Guidelines for designing an AI personality

Designing your AI’s personality is an opportunity for building trust. Sometimes it makes sense to imbue your AI features with a personality and simulate emotions. The job of designing a persona for your AI is complicated and needs to be done carefully.

Here are some guidelines to help you design better AI personas:

Don’t pretend to be human

People tend to trust human-like responses with AI interfaces involving voice and conversations. However, if the algorithmic nature and limits of these products are not explicitly communicated, they can set expectations that are unrealistic and eventually lead to user disappointment or even unintended deception. For example, I have a cat, and I sometimes talk to her. I never think she is an actual human but is capable of giving me a response. When users confuse an AI with a human being, they can sometimes disclose more information than they would otherwise or rely on the system more than they should. While it can be tempting to simulate humans and try to pass the Turing test, when building a product that real people will use, you should avoid emulating humans completely. We don’t want to dupe our users and break their trust. For example, Microsoft’s ​​Cortana doesn’t think it’s human, and it knows it isn’t a girl, and it has a team of writers that’s writing for what it’s engineered to do. Your users should always be aware that they are interacting with an AI. Good design does not sacrifice transparency in creating a seamless experience. Imperceptible AI is not ethical AI¹⁰.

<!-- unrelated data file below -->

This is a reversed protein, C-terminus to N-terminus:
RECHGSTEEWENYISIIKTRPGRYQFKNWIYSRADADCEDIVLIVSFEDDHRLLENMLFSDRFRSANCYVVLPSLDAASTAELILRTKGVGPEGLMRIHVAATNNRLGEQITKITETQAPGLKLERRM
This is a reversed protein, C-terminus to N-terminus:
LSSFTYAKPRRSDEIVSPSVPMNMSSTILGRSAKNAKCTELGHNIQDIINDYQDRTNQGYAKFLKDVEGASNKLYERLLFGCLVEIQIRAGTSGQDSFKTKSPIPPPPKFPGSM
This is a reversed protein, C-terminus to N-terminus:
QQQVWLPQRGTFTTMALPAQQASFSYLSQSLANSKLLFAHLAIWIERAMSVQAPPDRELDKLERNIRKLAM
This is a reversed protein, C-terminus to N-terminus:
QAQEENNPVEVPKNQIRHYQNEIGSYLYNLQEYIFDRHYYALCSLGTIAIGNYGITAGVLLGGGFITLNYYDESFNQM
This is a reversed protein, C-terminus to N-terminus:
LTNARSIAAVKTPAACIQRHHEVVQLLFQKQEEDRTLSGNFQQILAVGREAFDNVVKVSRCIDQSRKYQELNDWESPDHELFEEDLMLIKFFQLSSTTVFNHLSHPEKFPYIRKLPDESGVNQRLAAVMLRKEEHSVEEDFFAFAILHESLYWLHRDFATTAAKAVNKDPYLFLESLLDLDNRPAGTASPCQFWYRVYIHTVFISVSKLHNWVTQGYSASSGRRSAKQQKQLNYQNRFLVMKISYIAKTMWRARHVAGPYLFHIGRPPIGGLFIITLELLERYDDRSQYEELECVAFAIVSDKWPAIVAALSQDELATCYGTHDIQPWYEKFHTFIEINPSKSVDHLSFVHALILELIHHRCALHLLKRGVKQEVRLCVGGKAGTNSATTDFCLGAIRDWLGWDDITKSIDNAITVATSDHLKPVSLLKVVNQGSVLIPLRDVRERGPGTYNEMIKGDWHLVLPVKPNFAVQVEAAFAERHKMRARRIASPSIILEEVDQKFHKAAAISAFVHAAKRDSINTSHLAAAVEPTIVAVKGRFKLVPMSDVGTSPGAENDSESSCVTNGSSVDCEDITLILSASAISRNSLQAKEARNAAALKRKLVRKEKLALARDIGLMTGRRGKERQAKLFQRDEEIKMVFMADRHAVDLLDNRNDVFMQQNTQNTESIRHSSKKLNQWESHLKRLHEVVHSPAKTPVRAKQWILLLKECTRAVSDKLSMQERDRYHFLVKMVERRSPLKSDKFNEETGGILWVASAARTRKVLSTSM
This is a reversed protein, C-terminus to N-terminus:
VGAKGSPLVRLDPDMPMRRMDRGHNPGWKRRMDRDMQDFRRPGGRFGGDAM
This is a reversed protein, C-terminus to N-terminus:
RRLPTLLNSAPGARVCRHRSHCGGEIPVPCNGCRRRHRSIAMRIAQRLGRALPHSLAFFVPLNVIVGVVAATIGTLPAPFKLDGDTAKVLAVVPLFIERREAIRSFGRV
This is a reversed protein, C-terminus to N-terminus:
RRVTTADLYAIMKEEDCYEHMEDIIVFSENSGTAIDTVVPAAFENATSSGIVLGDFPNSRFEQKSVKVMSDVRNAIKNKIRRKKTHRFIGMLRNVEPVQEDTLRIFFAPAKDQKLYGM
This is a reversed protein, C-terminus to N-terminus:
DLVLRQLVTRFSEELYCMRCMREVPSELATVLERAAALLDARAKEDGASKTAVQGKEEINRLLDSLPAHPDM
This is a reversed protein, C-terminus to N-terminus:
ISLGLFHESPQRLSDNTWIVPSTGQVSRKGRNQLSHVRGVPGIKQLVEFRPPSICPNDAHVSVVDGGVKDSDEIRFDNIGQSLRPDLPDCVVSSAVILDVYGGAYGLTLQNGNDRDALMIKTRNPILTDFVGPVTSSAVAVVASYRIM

Good design does not sacrifice transparency in creating a seamless experience. Imperceptible AI is not ethical AI¹¹.

Clearly communicate boundaries

You should clearly communicate your AI’s limits and capabilities. When interacting with an AI with a personality and emotions, people can struggle to build accurate mental models of what’s possible and what’s not. While the idea of a general AI that can answer any questions can be easy to grasp and more inviting, it can set the wrong expectations and lead to mistrust. For example, an ‘ask me anything’ call-out in a healthcare chatbot is misleading since you can’t actually ask it anything — it can’t get you groceries or call your mom. A better call-out would be ‘ask me about medicines, diseases, or doctors.’ When users can’t accurately map the system’s abilities, they may over-trust the system at the wrong times, or miss out on the greatest value-add of all: better ways to do a task they take for granted¹².

Healthcare chatbot: Clearly communicate boundaries. (left) Aim to explain what the AI can do. In this example, the bot indicates its capabilities and boundaries. (right) Avoid open-ended statements. In this example, saying ‘ask me anything’ is misleading since users can’t ask anything they want.

Consider your user

When crafting your AI’s personality, consider who you are building it for and why they would use your product. Knowing this can help you make decisions about your AI’s brand, tone of voice, and appropriateness within the target user’s context. Here are some recommendations:

Define your target audience and their preferences. Your user persona should consider their job profiles, backgrounds, characteristics, and goals.Understand your user’s purpose and expectations when interacting with your AI. Consider the reason they use your AI product. For example, an empathetic tone might be necessary if your user uses the AI for customer service, while your AI can take a more authoritative tone for delivering information.